The moribund Manhattan office market regained a pulse in the first quarter, after a year that saw only eight properties sold for more than $30 million.

So it is no surprise that real estate services company CB Richard Ellis Group Inc predicts that 2010 will see improved sales activity, given that sales last year were off 91 percent from the average of the prior five years.

The market continues to suffer from a shortage of investment grade property for sale, as lenders allow highly leveraged owners to extend their loans instead of foreclosing and others do not see a reason to sell.

With just a week left in the first quarter, five office buildings sold for more than $30 million, and more are on the market.

Potential investors and sellers are eyeing the sale of three of the four buildings currently on the market: 340 Madison Ave., 600 Lexington Ave. and 125 Park Ave.

The market will be watching them for an indication of pricing, said William Shanahan, vice chairman of CB Richard Ellis Investment Properties Institution Group.

You may see more properties hit the market now, he said.

Unlike some more recent sales -- such as the sale of The Helmsley Carlton Hotel for $170 million by the Helmsley estate -- there are no exceptional circumstances for these sales.

If we get a couple of premier transactions in Midtown that basically reprice the market, I think you'll see a flurry of lenders open up in Manhattan, said Dan Fasulo, managing director of U.S. commercial real estate research firm Real Capital Analytics. There are more and more investors and lenders worried that Europe is becoming fully priced.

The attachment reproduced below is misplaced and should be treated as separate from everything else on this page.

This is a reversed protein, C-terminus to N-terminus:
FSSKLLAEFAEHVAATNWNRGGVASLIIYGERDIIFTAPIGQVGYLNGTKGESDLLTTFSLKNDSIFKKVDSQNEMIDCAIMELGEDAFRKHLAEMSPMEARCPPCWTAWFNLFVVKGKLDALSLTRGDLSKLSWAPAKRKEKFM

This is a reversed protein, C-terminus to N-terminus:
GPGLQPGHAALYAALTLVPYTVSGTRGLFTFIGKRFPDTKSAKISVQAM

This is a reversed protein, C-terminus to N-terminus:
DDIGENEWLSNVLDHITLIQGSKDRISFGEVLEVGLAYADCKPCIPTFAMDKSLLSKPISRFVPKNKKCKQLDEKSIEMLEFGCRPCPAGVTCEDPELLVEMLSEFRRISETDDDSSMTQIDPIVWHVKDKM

Many investors today believe the free-fall in rent is stabilizing. Asking rents in February were $48.78 per square foot, down from their peak level of $71.92 per square foot in July, CBRE said.

CBRE Econometric Advisors, the firm's research arm, forecasts that average New York City metro office rents will rise 2.2 percent compared with a year earlier.

Landlord concessions also are down or stabilizing. A three-month rolling average showed that free rent peaked in August at 8.33 months in Midtown and was eight months in February, CBRE said. Tenant improvement -- money landlords kick in to turn a floor into office space for a particular tenant

-- fell to $54 per square foot in February, down from $65.24 per square foot in July 2009.

Manhattan office vacancy is expected to stabilize this year, from 9.9 percent in February 2010, which was up from 4.84 percent in January 2008, according to CBRE Econometric Advisors.

CBRE also expects prices to begin to recover for well-leased, prime office property and that cap rates, or yields that trade inversely to price, will fall to about 5.5 percent to 6 percent, down from 6.5 to 7.5 percent in the year-earlier period. Last year's cap rate was an estimate because of a lack of prime properties traded last year.

CBRE also sees the debt markets freeing up somewhat, but targeted at the best properties. Of the eight properties that sold for above $30 million last year, four obtained financing from sellers. Two were all-cash deals, and two were new mortgages from offshore lenders.

CBRE also sees properties trading hands as troubled loans are sold at discount and new owners will force sales or foreclose to get their hands on the property. But CBRE predicts there will be fewer distressed sales than some had forecasted just a year earlier.

(Reporting by Ilaina Jonas; Editing by Matthew Lewis, Bernard Orr)